Exciting Future for Indigenous Communities: Combining Intercultural Education and Permaculture

Intercultural school director, Luis Marquez, with his students from Puerta Firmeza

Luis Marquez is the Shipibo director and visionary behind the intercultural school that Alianza Arkana is funding in the Shipibo community of Puerto Firmeza. Luis was born in a time when bilingual, intercultural education did not exist, and he grew up ashamed of his traditions and his language. He had all but denounced his culture when he had the opportunity to be a part of AIDESEP´s five-year ground-breaking FORMABIAP intercultural education program to learn to be an intercultural educator. During this program, Luis rediscovered his indigenous identity, and was determined to give Shipibo youth the opportunity he did not have.

Since graduating from the teacher training program in 1992, he has had 20 years of experience working in the Peruvian educational system in a variety of roles: as a teacher, a trainer of teachers, Director of the Instituto Superior Pedagógico in Pucallpa (the principal teacher training organization in the region) and working as a specialist in the Ministry of Education and other local and regional educational bodies. However, in these experiences, he found that a genuine intercultural education, although mandated by Peruvian law, does not in fact exist. Instead, a Western education is given in the Shipibo language, teaching nothing of indigenous culture or cosmovision. He became frustrated as he found that his students felt the same shame about their culture that he had felt.

In 2007, he decided that rather than continuing his career as a high-level administrator, he would rather be more directly involved in creating a more authentic community-based model of intercultural education for Shipibo youth so that they could become knowledgeable and proud of their culture and traditions, and accepted the post of Director of a community school at Puerto Firmeza.

Luis´s vision for the school is to provide a Western education that is balanced with a rich teaching in Shipibo culture. This will be achieved by the creation of eight distinct educational zones in the school that include the learning of traditional art forms and healing practices, planting of medicinal plants, food forest, a fish farm, etc.

However, while Luis is an excellent teacher, he did not have the technical information to implement these nature based educational zones that require expertise in permaculture, sustainable agriculture, etc. He found that he was not attracting sufficient support from the community.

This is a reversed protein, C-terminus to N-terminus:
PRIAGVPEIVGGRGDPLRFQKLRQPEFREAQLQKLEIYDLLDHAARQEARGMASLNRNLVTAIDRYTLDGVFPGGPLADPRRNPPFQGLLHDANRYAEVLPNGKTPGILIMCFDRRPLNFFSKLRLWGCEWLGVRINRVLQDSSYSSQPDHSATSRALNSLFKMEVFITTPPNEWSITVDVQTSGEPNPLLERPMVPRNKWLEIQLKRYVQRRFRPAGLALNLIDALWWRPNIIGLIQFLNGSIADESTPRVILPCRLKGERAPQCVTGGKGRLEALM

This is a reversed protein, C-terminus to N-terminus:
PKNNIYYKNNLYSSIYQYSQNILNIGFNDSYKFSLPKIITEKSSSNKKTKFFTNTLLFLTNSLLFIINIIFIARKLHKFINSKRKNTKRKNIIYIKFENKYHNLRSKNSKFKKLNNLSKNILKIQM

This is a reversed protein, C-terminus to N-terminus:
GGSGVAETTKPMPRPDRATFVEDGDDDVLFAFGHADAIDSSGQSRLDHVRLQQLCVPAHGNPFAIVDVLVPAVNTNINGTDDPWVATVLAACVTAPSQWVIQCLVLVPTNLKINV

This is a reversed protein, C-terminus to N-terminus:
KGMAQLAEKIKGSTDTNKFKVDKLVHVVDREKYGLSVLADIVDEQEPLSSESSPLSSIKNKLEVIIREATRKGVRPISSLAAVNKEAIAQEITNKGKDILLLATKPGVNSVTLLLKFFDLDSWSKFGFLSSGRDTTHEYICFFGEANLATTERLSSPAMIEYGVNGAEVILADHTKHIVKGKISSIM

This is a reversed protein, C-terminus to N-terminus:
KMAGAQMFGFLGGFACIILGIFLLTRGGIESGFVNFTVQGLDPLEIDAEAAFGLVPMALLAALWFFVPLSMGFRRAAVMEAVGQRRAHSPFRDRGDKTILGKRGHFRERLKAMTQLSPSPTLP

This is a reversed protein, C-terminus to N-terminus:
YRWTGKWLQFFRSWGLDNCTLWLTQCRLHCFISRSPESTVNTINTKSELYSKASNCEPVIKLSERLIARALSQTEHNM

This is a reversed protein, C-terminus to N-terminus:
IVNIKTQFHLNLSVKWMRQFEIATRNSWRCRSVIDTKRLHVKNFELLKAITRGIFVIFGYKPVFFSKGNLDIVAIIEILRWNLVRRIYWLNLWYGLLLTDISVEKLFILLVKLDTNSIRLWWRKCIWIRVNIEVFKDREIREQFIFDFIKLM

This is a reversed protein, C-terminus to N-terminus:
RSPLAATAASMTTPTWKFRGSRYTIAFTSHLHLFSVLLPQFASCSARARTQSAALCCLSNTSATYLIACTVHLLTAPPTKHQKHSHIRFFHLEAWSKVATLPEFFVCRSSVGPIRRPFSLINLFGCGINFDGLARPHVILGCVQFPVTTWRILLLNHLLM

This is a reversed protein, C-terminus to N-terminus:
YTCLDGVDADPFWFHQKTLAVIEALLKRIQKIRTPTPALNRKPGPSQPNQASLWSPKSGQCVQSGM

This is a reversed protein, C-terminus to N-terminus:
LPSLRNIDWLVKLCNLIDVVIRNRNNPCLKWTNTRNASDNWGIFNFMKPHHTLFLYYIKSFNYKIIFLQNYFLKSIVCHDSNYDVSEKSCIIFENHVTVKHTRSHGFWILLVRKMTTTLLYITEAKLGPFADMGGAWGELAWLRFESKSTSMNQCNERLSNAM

Marcos UrquiaMarcos Urquia, a Shipibo permaculture specialist, working in Puerta Firmeza

Meet Marcos Urquia. Marcos is a Shipibo permaculture specialist trained at the Instituto de Permacultura de la Amazonia in Manaus, Brazil. Marcos has been working with permaculture design for more than fifteen years in the Peruvian Amazon.

When Marcos and Luis first met it was clear that they would be a great team. Luis, with his passion and brilliance for teaching, and Marcos, with his commitment and skill in permaculture, have come together to bring about the student and community support needed to make the vision for the school a reality.

Suddenly, Luis felt a wave of extra support come from the community thanks to Marcos, and thanks to Luis, Marcos found that his permaculture ideas were being conveyed and understood by the community.

¨We are a duo,¨ Luis told me in a recent meeting ¨I was never very good at teaching these ideas to others before,¨ said Marcos, ¨…and I didn´t have the technical knowledge to implement them,¨ Luis added.

But together, Marcos and Luis show us that the whole is greater than the sum of its parts. They are making the Puerta Firmeza school a true intercultural institution that will not only benefit its students by offering them a profound grounding in the beliefs, legends, traditions, customs, art-forms, traditional plant medicines, agricultural and artisanal practices of their culture, but all of the community, through food production and a more sustainable way of life.

Deborah Rivett, Monday, 21 May 2012

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